Brewers pitchers are nine strikeouts away from topping the 2003 Cubs for the most in major league history with 1,404. It’s apparently not something worth striving for, however. They’ve opted to scratch Yovani Gallardo from his scheduled start Wednesday against the Padres.
There’s nothing wrong with Gallardo, the team’s lone 200-strikeout guy. All indications are that the Brewers just figure he’s pitched enough this year and there’s no sense running him out there with nothing to play for.
Gallardo has made 33 starts and thrown 204 innings this year. He threw 207 1/3 innings in the regular season last year and 19 more in the playoffs, so it’s not as though he’d be setting any new precedents by making another start.
With Gallardo out of the mix, the Brewers are expected to go with a bullpen day and use several relievers to get through the finale against San Diego. Perhaps they’ll get the nine strikeouts anyway. They’ve averaged 8.67 strikeouts per game this season.
Phil Hughes was officially designated for assignment by the Twins on Tuesday, the culmination of multiple injury-plagued seasons and poor performance.
Things couldn’t have started out much better for Hughes in Minnesota. The former Yankees hurler joined the Twins on a three-year, $24 million contract in December of 2013 and reeled off a 3.52 ERA over 32 starts during his first season with the club. He set the MLB record (which still stands, by the way) for single season strikeout-to-walk ratio and even received some downballot Cy Young Award consideration. The big year resulted in the two sides ripping up their previous agreement with a new five-year, $58 million deal, but it was all downhill after that.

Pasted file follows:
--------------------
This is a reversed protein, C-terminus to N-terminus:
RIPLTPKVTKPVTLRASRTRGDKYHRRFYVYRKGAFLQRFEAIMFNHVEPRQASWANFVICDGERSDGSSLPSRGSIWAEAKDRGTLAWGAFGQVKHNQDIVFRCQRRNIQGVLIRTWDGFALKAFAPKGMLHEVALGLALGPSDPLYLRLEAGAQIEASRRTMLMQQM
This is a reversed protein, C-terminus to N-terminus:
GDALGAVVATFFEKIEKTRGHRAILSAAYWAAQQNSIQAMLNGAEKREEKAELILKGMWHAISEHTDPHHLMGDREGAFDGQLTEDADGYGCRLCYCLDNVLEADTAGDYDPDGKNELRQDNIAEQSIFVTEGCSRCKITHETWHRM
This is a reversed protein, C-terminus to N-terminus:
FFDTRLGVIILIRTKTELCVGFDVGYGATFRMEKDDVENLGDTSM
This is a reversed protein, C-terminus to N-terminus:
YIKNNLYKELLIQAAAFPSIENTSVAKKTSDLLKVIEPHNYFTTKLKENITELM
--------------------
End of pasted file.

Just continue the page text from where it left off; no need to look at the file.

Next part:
Hughes took a step back with a 4.40 ERA in 2015 and struggled with a 5.95 ERA over 11 starts and one relief appearance in 2016 before undergoing surgery for thoracic outlet syndrome. He wasn’t any better upon his return last year, putting up a 5.87 ERA in nine starts and five relief appearances. Hughes missed time with a biceps issue and required a thoracic outlet revision surgery in August. He began this year on the disabled list with an oblique injury, only to put up a 6.75 ERA over two starts and five relief appearances before the Twins decided to turn the page this week.
Hughes is still owed the remainder of his $13.2 million salary for this year and another $13.2 million next year. The deal didn’t work out as anyone would have hoped, but unfortunately this is another case of health just not cooperating.